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Rep. Cartwright Secures $3.5 Million for Stormwater Infrastructure Improvements in Interior & Environment Appropriations Bill

Rep. Cartwright Also Won Funding Increases for Abandoned Mine Land Reclamation and the Chesapeake Bay Program in FY2022 Interior and Environment Appropriations Bill

Wilkes-Barre, PA – U.S. Representative Matt Cartwright (PA-08) today announced that the Interior & Environment Appropriations Subcommittee approved its fiscal year 2022 funding bill yesterday evening, and it released its report that included his $3.5 million Community Project Funding (CPF) request to support stormwater infrastructure improvements in the Wyoming Valley. Additional benefits for Northeastern Pennsylvania in the funding bill include a $50 million increase for abandoned mine land reclamation in Appalachian states and a $3 million increase for the Chesapeake Bay Program, which also supports stormwater infrastructure projects.

Next, the full Appropriations Committee will review the bill and incorporate the report during a markup on Thursday, July 1. After full committee review, it will move to the House floor for a vote.

The $3.5 million stormwater infrastructure project is sponsored by the Wyoming Valley Sanitary Authority (WVSA), and it will support their Warrior Creek Stream Restoration and Abrahams Creek MS4 Stream Restoration & Creek Street Stormwater Basin Retrofit projects. It will address stormwater management and achieve the goals of reducing sediment and nutrient loads under Municipal Separate Storm Sewer Systems (MS4s) regulations.

“It’s my goal to get the federal government to contribute as much as possible toward our legal obligations on stormwater runoff reduction. Over time, that’s the only way we can reduce the burden on our homeowners,” said Rep. Cartwright. “That’s why I worked hard to advocate for this major $3.5 million investment for stormwater improvements on behalf of the Wyoming Valley Sanitary Authority. This will go a long way to protecting the water quality in the Susquehanna River watershed for years to come.”

“Stormwater green infrastructure projects have a direct impact on improving water quality in our local streams, the Susquehanna River, and the Chesapeake Bay, as well as achieving compliance with state and federal stormwater pollutant reduction goals,” said James B. Tomaine, PE, Executive Director, Wyoming Valley Sanitary Authority. “Federal funding for these types of infrastructure projects remains inherently valuable to our Regional Stormwater Management Program (RSMP) and the communities it serves.”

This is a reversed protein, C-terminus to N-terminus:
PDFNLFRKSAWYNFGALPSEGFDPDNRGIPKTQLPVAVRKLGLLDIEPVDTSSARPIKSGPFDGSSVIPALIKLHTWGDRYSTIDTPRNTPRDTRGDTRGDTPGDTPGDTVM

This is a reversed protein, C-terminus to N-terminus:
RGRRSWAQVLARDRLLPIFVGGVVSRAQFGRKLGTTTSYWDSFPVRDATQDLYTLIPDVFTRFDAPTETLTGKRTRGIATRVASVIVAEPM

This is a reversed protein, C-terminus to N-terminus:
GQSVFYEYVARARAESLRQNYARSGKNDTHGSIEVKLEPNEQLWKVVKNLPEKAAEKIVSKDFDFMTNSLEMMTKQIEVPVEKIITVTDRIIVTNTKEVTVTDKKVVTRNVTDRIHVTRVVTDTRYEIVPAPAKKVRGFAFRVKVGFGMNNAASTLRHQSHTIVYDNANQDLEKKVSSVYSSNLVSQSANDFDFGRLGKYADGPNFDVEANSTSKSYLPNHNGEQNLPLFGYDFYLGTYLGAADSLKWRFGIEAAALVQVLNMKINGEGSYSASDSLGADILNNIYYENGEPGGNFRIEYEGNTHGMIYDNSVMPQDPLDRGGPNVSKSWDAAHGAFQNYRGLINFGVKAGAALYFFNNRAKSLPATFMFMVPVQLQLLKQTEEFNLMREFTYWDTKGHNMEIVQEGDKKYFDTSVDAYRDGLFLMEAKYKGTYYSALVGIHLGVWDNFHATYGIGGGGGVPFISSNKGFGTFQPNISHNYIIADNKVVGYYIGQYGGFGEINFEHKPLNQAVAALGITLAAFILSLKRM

The fiscal year 2022 Interior, Environment and Related Agencies appropriations bill also includes the following priorities for Northeastern Pennsylvania for which Rep. Cartwright advocated:

  • $165 million for Abandoned Mine Land reclamation funds for Appalachian states, a $50 million increase over fiscal year 2021.
  • $90.5 million for the Chesapeake Bay Program, a $3 million increase over fiscal year 2021 and fully funding the program up to its limit.
  • $12.5 million for the Delaware River Basin Restoration Program, a $2.5 million increase over fiscal year 2021
  • Reauthorization of the National Heritage Areas (NHAs) and $27 million for the National Heritage Partnership program, a $3 million increase over fiscal year 2021.
    • Pennsylvania’s Eighth Congressional District is home to the Lackawanna Heritage Valley Authority and Delaware & Lehigh NHAs. NHAs are partnerships among the National Park Service (NPS), states, and local communities, in which the NPS supports state and local conservation and economic development through federal recognition, seed money and technical assistance. They remain in state, local, or private ownership or a combination thereof, and are supported by grants from the federal government and other sources, which can support job-creating projects and businesses.

“The lion's share of unreclaimed abandoned mine lands and stream miles polluting our coalfield communities remain in the Appalachian Region. These additional funds will allow for an increase in both the number of acres to be reclaimed and stream miles that can be restored while we are still advocating for the passage of the RECLAIM Act and Reauthorization of the Abandoned Mine Land Trust Fund before September of this year,” said Bobby Hughes, Executive Director of the Eastern Pennsylvania Coalition for Abandoned Mine Reclamation (EPCAMR). “These sites need to continue to be looked at as the new economic development opportunity areas for clean energy projects, manufacturing facilities, warehouse distribution centers, recreational trails, waterways, outdoor centers, and ecotourism destinations, all of which will create local jobs as many of the communities are in the midst of a transition away from resource extraction.”

“The investments in this funding bill will be good for our economy, our community’s health and our environment. I’m grateful for the subcommittee’s work on this bill and I’m ready to get to work to enact it and ensure Northeastern Pennsylvania gets its fair share of funding,” said Rep. Cartwright.